Producers Marketers Pipelines Local Utility Consumers Generate cash flow Ensure access to market Obtain best price Match supplies to market Avoid imbalance penalties Cost vs benefit of selling further down the channel Seasonal arbitrage Commodity price risk (hedging) Achieve margin (spread) Avoid imbalance penalties Manage price risks Seasonal arbitrage Geographic arbitrage Profit opportunities in managing risks for others Generate transport/storage revenue Extract value for service provided (swing) Impose discipline on shippers (receipt vs delivery imbalances) Account for ownership of gas in pipeline custody Optimize system operations Commodity sales Service obligation Supply security/cost Transport revenue Pipeline/storage capacity access Pipeline imbalances Imbalances on local distribution company Commodity price risk Type of service (sale or transport, firm or interruptible) Supply security Commodity price Access to alternatives Hedging Imbalances This chart depicts the main activities of the value chain participants. Because the objectives of the producers and the end users are so different (one side wants high prices and the other side wants low prices), it is usually up to the regulated entities to enforce discipline on the system. At the same time, the marketers are always attempting to manipulate the market in order to squeeze additional revenue for themselves. The pipeline needs to ensure that gas quality standards are met, and that operational tolerances remain relatively constant. The rules that govern the operations of the pipeline system are therefore very strict and are usually consistent across the pipeline industry. The role of the regulator is very important to keep the system operating in an efficient and consistent manner. Source: AGA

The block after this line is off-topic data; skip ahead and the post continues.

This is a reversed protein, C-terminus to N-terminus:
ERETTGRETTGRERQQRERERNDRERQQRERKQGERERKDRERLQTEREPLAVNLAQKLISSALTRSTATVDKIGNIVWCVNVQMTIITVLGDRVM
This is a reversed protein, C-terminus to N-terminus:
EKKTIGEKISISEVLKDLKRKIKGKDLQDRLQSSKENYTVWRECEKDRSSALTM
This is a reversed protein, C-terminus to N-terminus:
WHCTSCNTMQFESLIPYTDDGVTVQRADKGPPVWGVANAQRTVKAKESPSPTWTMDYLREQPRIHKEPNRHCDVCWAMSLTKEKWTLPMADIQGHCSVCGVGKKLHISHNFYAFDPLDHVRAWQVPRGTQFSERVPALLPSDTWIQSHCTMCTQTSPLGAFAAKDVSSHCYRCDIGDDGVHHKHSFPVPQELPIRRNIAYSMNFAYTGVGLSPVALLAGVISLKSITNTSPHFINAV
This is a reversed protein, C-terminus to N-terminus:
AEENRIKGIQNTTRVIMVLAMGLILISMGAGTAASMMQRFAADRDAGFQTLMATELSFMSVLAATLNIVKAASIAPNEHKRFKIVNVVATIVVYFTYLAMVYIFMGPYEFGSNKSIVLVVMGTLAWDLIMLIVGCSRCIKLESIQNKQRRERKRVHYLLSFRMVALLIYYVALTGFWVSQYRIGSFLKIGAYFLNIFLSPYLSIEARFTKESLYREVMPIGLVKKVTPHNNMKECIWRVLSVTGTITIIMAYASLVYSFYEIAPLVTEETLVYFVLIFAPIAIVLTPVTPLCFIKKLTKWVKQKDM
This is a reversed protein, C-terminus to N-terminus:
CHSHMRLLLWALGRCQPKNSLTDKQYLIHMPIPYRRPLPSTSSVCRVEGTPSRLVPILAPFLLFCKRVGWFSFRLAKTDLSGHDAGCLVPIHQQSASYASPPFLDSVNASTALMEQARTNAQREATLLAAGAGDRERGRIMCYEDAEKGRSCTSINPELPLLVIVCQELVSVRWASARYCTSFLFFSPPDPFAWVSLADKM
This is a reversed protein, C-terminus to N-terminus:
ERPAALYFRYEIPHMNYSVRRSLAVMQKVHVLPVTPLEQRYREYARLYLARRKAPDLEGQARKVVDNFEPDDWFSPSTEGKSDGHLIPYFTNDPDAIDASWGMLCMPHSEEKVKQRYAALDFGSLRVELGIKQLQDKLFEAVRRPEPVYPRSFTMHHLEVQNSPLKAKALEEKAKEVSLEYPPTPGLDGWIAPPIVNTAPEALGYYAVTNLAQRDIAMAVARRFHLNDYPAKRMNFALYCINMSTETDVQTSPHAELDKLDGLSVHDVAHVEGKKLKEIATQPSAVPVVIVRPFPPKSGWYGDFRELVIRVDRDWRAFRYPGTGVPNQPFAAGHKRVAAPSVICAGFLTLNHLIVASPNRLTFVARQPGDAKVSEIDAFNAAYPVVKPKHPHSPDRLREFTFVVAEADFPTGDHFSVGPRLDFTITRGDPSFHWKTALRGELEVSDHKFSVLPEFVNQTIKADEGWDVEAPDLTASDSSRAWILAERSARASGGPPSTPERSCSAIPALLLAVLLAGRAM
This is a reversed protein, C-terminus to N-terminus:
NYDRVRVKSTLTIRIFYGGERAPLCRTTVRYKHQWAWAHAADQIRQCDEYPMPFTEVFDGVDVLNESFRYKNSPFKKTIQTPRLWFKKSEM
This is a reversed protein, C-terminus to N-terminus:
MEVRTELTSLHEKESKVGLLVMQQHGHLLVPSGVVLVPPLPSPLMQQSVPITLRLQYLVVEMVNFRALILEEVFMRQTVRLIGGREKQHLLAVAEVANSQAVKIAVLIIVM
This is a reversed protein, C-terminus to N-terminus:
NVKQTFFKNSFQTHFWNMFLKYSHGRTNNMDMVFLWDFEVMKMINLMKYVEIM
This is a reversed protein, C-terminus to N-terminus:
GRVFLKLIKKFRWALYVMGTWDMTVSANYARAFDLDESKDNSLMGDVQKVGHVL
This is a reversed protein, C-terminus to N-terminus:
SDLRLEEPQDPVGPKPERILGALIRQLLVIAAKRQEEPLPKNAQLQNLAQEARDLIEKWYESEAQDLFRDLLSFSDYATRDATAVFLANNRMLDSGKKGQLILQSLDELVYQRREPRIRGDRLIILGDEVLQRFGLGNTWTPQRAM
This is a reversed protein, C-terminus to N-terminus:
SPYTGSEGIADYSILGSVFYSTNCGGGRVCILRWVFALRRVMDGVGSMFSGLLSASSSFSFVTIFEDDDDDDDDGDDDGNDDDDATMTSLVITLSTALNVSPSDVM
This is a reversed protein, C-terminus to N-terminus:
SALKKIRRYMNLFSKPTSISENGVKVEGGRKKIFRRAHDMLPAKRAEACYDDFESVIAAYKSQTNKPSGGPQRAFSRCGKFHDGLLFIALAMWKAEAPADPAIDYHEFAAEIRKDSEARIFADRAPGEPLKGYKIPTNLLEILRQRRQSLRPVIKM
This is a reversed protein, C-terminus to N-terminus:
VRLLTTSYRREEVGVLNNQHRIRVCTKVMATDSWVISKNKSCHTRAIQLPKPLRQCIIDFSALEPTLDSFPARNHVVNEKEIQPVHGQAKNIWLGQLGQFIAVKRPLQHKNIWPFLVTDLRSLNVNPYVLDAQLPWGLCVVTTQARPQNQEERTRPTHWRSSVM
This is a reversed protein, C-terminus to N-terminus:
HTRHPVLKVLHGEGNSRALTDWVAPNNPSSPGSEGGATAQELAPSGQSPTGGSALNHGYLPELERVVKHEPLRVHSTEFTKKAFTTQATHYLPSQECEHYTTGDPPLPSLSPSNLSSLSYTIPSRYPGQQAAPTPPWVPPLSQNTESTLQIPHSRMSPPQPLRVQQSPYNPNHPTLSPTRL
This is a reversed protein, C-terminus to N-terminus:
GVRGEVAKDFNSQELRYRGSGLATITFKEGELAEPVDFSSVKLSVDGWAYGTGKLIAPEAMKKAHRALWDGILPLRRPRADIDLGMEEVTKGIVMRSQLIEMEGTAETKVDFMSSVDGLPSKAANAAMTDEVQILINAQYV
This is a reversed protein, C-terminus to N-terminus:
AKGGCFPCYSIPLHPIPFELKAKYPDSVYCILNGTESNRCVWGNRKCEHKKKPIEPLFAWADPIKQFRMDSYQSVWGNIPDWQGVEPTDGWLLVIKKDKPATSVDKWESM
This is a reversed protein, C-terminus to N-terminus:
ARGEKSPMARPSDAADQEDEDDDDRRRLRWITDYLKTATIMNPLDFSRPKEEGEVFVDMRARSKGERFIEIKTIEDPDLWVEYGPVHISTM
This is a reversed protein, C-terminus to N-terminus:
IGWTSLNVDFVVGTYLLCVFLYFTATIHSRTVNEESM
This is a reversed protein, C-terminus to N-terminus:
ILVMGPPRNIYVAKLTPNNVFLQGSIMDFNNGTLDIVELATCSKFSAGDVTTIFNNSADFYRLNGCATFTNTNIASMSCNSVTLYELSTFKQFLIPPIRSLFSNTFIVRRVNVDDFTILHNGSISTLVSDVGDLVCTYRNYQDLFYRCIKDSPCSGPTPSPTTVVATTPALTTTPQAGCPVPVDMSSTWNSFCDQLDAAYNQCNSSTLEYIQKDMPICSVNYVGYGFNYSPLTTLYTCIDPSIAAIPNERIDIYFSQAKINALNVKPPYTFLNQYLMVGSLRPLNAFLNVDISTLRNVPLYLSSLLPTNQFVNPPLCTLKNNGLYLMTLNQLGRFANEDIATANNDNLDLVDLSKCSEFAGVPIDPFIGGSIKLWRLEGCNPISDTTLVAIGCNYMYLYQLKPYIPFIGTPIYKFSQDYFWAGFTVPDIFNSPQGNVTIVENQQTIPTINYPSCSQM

10 Broad Trends – Gas Demand
Bcf/d History Forecast Residential & Commercial Other Industrial Electric Generation Since the construction of pipelines is such a capital intensive business, with recovery of capital over a long period of time, it is very important to ensure that the market will exist over a long period of time. It is important that we understand the market fundamentals and any changes that are coming forward in the industry. One thing we look at is future trends of gas supply and demand. Shown here is our forecast of North America gas demand. We expect to see a continued and growing need for natural gas over the next 25 years. We see demand growth primarily in the power generation sector. This is particularly true for Mexico as the economy here should grow at a relatively faster pace than in the United States and Canada. Demand led by Electric Generation sector

11 Broad Trends – Gas Supply
Gulf of Mexico + U.S. Other WCSB U.S. Rockies Eastern Canada Bcf/d North LNG Mexico Demand History Forecast U.S. Shale BC Unconv. To meet this demand, we see continued growth in domestic natural gas production, supplemented with competitively priced LNG. We expect that Mexico natural gas production will also be a key contributor to supply growth. The biggest change from previous years, that we are watching very closely, is the emergence of shale gas production onto the supply scene, shown in yellow. As recently as two years ago we had forecasts that relied much more on imports of LNG than we have today. The change in expectation from LNG back to Shale gas can have a dramatic impact on the value of our pipeline systems. Domestic North America gas supply to remain strong